When I first watched Masaaki Yuasa’s Mind Game, I wasn’t a big fan, and yet here I am listing not one but two Yuasa anime in my 2018 Staff Picks. It feels like the idiosyncratic director is at the top of his game as he juggles moods and visual styles across multiple projects. The Night Is Short, Walk On Girl is a follow-up of sorts to The Tatami Galaxy, a TV series Yuasa directed based on a novel by Tomihiko Morimi. Night is Short (both the novel and the film) is set in the same university in Kyoto and shares a few characters, but in place of Tatami’s neurotic male protagonist and Groundhog Day-esque repetition, we get a sprightly young woman out for a raucous night of drinking and an upperclassman desperate to win her affection. Backed by the surreal, cartoonish art of Yuasa and his team at Science Saru, Night Is Short blossoms over the course of 90-odd minutes into a joyous celebration of life and love while delivering a message that dovetails beautifully with The Tatami Galaxy. This year had a lot of competition in terms of anime movies (many of which made it to theaters in the US), and Night Is Short is the clear winner as far as I’m concerned.
#3: Garo: Vanishing Line
Tokusatsu ain’t my bag, but animate it, and I’m 100% on board … especially if it’s a MAPPA production and a series proven to take chances. While not totally a standalone venture, Garo: Vanishing Line — the third installment in a series about mystical knights and alchemists fighting horrors (entities that overtake humans overwhelmed by negative emotions) – is definitely its own beast. The action and imagination involved in the fight sequences and the monsters are absolutely beautiful, and the characters are simply winning. This is also the first installment of the series set in modern times, and the geographical setting, in another first, definitely seems a North American amalgam. This means everything is big — the heroes, the monsters, the vehicles, the settings, the … meal portions. While the first half of the series constricts itself to a city and explores the hopelessness therein, the latter half is a road-trip buddy movie under the worst circumstances. There wasn’t a thing I didn’t love about watching this week to week, and I bet I’d feel the same if I binged it too. But with this series still living so damned vibrant in my noggin, I don’t even need to. (Available on Crunchyroll.)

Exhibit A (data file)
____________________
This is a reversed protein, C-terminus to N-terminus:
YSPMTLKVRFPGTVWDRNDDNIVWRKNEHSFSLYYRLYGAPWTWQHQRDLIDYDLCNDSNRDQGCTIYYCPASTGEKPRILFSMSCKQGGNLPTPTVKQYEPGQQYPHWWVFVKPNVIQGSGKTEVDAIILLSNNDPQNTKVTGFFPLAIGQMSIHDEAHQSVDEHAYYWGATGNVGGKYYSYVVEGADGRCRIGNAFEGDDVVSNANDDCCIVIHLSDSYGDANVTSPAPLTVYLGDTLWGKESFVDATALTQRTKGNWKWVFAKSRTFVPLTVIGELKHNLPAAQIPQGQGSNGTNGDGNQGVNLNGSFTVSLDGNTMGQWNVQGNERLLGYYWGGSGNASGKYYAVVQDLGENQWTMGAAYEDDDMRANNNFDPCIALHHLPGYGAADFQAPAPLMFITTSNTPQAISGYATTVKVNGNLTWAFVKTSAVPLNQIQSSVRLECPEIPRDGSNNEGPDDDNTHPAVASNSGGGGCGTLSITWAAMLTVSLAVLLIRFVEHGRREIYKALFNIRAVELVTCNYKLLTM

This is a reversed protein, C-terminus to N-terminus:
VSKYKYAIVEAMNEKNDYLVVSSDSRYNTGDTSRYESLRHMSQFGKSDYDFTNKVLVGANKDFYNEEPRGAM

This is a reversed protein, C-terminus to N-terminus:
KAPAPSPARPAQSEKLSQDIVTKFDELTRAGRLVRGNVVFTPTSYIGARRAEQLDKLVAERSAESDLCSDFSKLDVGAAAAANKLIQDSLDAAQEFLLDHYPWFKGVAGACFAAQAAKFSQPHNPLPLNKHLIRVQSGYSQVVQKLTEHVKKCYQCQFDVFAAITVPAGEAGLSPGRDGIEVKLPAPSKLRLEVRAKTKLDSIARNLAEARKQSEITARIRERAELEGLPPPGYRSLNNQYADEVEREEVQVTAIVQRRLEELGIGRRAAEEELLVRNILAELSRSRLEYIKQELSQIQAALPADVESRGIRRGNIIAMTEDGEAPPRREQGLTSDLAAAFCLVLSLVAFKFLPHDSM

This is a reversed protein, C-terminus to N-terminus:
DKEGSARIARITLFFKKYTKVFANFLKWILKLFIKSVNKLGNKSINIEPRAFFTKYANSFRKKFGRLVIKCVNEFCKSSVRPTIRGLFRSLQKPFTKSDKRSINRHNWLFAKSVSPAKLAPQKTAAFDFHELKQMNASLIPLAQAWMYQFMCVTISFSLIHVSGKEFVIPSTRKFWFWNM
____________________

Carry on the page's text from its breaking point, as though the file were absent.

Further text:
#2: The Night is Short, Walk on Girl
Aside from the hour and thirty-two minutes I spent watching this movie, I cannot remember a single instance from 2018 during which I was completely unable to wipe a stupid grin from my face. I’m a sucker for fairy tales and love stories, and the world in which this movie is set – an even further surreal extension/parallel of the The Tatami Galaxy – is perfect for its mix of delirium and delight. The plot, which is more or less about unapologetically loving life, goes just about anywhere it wants and always with poignancy, but more importantly is its anyhow; Masaaki Yuasa’s Flash-driven, expressionistic animation and adult-focused storytelling result in an absolutely immersive and downright inebriating experience. I’m a huge fan of anything you feel you have to experience multiple times to feel you have a handle on, so I’m super hyped that this title, with its show-within-a-show farce/forte, is coming out on BD on the 29th of January via SHOUT FACTORY. One time at the theater, no matter how blessed I was to catch it, was just not enough. Anime just isn’t supposed to be this good, right? (Available on RightStuf and Amazon.)
I didn’t read or watch the original Tomorrow’s Joe, but I’ve been curious (even more so after becoming somewhat addicted to sports anime from my time over at Taiiku Podcast). The art and music in the trailer for the spinoff, however, cinched the decision to watch, and I was hooked on the series long before three episodes (probably sometime after the OP rolled for the first time). Aside from its retro-gorgeousness™, the beauty of the series runs way more than skin deep. The general drama of the underdog’s tale and gripping depiction of in-the-ring action ring true of the genre’s basics, but the adeptness with which the story weighs-in on social class and citizenship issues makes this show something truly special and emotionally engaging. The atmosphere is a world divided into dust and steel, where the only interaction is the internal and external battles against the ties that bind. Supporting characters that could easily be one-note are given enough screen time apart from the main character to round out their stories (but never really escape being supporting characters), but their roundness on screen never makes that impression immediate. (Available on Crunchyroll.)
Author’s note: My top three could’ve easily been a Yuasa trifecta with the additions of Devilman Crybaby and Lu Over the Wall, but as with every season, it’s just so hard to nail down three titles that I wanted to showcase more than one phenomenal creator.